The cost of many popular prescription drugs has increased substantially in the U.S. in the past six years, and the trend may continue if bold bipartisan action isn’t taken, according to a study published Friday.
The study, in the journal JAMA Network Open, found a substantial industry-wide rise in insurer and out-of-pocket costs for top-selling, brand-name prescription drugs, highlighting one of the foremost problems in health care today: unimpeded price increases in the pharmaceutical market.
In the study, researchers from the Scripps Research Translational Institute analyzed Blue Cross Blue Shield pharmacy claims from 2012 to 2017, focusing on a total of 49 brand-name drugs that had more than 100,000 total claims each.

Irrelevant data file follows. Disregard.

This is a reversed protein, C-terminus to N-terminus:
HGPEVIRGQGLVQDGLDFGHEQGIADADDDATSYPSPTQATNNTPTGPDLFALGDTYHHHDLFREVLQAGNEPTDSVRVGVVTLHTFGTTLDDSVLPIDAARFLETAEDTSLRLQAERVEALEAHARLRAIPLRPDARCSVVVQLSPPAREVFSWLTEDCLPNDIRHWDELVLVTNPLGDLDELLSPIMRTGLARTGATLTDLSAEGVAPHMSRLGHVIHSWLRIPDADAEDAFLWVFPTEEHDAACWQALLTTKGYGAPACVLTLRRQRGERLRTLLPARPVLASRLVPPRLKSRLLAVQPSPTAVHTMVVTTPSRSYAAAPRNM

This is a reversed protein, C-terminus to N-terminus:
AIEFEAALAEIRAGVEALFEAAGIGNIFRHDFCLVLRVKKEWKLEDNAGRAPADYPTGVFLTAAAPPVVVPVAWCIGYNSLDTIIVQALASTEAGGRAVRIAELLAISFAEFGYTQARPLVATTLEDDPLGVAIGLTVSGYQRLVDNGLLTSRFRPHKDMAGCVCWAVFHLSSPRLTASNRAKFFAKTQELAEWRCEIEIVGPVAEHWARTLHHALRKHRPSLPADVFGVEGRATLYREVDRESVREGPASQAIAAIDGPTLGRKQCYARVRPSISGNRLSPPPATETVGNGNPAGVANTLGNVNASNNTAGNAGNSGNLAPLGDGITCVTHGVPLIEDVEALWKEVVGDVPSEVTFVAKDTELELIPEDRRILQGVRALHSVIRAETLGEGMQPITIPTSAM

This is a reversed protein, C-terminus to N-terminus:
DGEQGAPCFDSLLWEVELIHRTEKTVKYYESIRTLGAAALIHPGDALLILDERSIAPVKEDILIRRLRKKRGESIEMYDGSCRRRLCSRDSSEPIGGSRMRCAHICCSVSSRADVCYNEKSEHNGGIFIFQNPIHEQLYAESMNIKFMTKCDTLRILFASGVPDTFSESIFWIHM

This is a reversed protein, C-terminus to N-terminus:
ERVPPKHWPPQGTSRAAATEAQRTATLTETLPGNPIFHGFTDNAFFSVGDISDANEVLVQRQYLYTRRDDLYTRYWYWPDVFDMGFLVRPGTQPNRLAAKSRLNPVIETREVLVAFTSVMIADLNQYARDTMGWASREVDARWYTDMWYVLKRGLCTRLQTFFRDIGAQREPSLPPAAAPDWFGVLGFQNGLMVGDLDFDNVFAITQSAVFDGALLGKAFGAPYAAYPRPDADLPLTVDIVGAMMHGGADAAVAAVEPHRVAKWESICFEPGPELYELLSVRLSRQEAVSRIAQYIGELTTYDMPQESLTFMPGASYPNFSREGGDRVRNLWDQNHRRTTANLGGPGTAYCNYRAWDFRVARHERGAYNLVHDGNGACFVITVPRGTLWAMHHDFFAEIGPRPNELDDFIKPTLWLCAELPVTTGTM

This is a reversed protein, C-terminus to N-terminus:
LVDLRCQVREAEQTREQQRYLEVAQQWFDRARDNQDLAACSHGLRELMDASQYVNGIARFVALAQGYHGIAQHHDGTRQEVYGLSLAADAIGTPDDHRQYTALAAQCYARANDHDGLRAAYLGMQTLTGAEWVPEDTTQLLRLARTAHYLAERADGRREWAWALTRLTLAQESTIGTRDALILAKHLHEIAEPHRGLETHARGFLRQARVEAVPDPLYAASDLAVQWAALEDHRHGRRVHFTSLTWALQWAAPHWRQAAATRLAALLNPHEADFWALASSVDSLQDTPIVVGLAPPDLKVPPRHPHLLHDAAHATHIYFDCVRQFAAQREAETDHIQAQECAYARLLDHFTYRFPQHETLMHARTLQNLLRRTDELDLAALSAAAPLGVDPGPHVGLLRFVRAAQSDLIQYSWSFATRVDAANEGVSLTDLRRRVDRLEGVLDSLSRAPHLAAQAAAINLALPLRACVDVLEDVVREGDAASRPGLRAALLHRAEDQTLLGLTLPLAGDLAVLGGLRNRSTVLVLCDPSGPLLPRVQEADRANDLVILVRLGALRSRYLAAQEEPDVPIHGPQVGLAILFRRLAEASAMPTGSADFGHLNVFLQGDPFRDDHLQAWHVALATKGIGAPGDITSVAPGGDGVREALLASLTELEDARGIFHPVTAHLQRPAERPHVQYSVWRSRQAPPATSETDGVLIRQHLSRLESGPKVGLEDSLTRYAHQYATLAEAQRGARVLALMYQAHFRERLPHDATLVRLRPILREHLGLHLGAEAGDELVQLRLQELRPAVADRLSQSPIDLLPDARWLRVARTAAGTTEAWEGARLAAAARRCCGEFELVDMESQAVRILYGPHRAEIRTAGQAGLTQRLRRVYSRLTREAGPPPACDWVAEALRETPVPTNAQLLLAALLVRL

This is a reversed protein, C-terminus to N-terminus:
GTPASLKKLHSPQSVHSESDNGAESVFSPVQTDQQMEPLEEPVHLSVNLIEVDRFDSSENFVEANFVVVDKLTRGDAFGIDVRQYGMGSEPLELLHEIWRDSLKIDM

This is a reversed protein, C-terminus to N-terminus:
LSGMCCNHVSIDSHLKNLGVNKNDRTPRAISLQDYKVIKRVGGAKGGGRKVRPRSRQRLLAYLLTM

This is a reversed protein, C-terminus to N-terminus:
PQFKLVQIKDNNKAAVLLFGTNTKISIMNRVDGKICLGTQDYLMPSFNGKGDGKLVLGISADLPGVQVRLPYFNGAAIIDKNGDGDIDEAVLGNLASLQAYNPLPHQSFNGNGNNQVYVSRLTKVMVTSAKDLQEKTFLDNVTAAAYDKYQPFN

All but one of the drugs included in the study saw regular annual or biannual cost increases. The cost of 36 of the drugs increased over the six-year period by more than 50 percent, and the cost of 16 more than doubled. Overall, the median cost of the drugs included in the study increased 76 percent.
Insulin drugs such as Novolog, Humalog and Lantus and rheumatology drugs such as Humira and Enbrel had some of the largest increases in costs. The price of Humira, for example, rose from $1,940 in January 2012, to $4,338 by December 2017.